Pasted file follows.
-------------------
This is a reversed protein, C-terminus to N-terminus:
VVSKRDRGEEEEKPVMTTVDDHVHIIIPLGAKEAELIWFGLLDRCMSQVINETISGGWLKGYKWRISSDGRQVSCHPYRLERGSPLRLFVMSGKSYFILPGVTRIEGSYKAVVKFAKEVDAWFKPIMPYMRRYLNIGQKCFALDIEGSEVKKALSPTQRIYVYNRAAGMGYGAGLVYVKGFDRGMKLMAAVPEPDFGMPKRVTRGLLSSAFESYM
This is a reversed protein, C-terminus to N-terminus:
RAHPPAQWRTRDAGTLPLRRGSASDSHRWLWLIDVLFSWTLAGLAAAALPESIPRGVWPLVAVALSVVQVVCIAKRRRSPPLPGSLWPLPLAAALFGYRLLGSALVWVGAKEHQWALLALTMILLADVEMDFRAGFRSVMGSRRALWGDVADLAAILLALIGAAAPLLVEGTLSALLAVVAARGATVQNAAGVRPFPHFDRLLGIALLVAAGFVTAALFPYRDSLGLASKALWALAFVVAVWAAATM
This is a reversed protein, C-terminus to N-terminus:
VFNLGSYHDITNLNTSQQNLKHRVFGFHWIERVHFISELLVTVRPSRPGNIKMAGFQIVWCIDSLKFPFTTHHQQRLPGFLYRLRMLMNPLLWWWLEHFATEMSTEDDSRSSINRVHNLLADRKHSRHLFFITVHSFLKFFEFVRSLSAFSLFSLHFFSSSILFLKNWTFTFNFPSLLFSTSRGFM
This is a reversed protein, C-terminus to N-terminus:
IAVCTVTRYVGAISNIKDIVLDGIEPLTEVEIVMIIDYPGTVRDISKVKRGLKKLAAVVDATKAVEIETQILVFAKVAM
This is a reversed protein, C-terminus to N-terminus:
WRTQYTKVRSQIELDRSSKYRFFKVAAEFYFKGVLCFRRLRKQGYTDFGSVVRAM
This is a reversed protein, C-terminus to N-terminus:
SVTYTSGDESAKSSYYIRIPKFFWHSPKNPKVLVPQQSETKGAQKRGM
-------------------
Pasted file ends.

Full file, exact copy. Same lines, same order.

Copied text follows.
This is a reversed protein, C-terminus to N-terminus:
VVSKRDRGEEEEKPVMTTVDDHVHIIIPLGAKEAELIWFGLLDRCMSQVINETISGGWLKGYKWRISSDGRQVSCHPYRLERGSPLRLFVMSGKSYFILPGVTRIEGSYKAVVKFAKEVDAWFKPIMPYMRRYLNIGQKCFALDIEGSEVKKALSPTQRIYVYNRAAGMGYGAGLVYVKGFDRGMKLMAAVPEPDFGMPKRVTRGLLSSAFESYM
This is a reversed protein, C-terminus to N-terminus:
RAHPPAQWRTRDAGTLPLRRGSASDSHRWLWLIDVLFSWTLAGLAAAALPESIPRGVWPLVAVALSVVQVVCIAKRRRSPPLPGSLWPLPLAAALFGYRLLGSALVWVGAKEHQWALLALTMILLADVEMDFRAGFRSVMGSRRALWGDVADLAAILLALIGAAAPLLVEGTLSALLAVVAARGATVQNAAGVRPFPHFDRLLGIALLVAAGFVTAALFPYRDSLGLASKALWALAFVVAVWAAATM
This is a reversed protein, C-terminus to N-terminus:
VFNLGSYHDITNLNTSQQNLKHRVFGFHWIERVHFISELLVTVRPSRPGNIKMAGFQIVWCIDSLKFPFTTHHQQRLPGFLYRLRMLMNPLLWWWLEHFATEMSTEDDSRSSINRVHNLLADRKHSRHLFFITVHSFLKFFEFVRSLSAFSLFSLHFFSSSILFLKNWTFTFNFPSLLFSTSRGFM
This is a reversed protein, C-terminus to N-terminus:
IAVCTVTRYVGAISNIKDIVLDGIEPLTEVEIVMIIDYPGTVRDISKVKRGLKKLAAVVDATKAVEIETQILVFAKVAM
This is a reversed protein, C-terminus to N-terminus:
WRTQYTKVRSQIELDRSSKYRFFKVAAEFYFKGVLCFRRLRKQGYTDFGSVVRAM
This is a reversed protein, C-terminus to N-terminus:
SVTYTSGDESAKSSYYIRIPKFFWHSPKNPKVLVPQQSETKGAQKRGM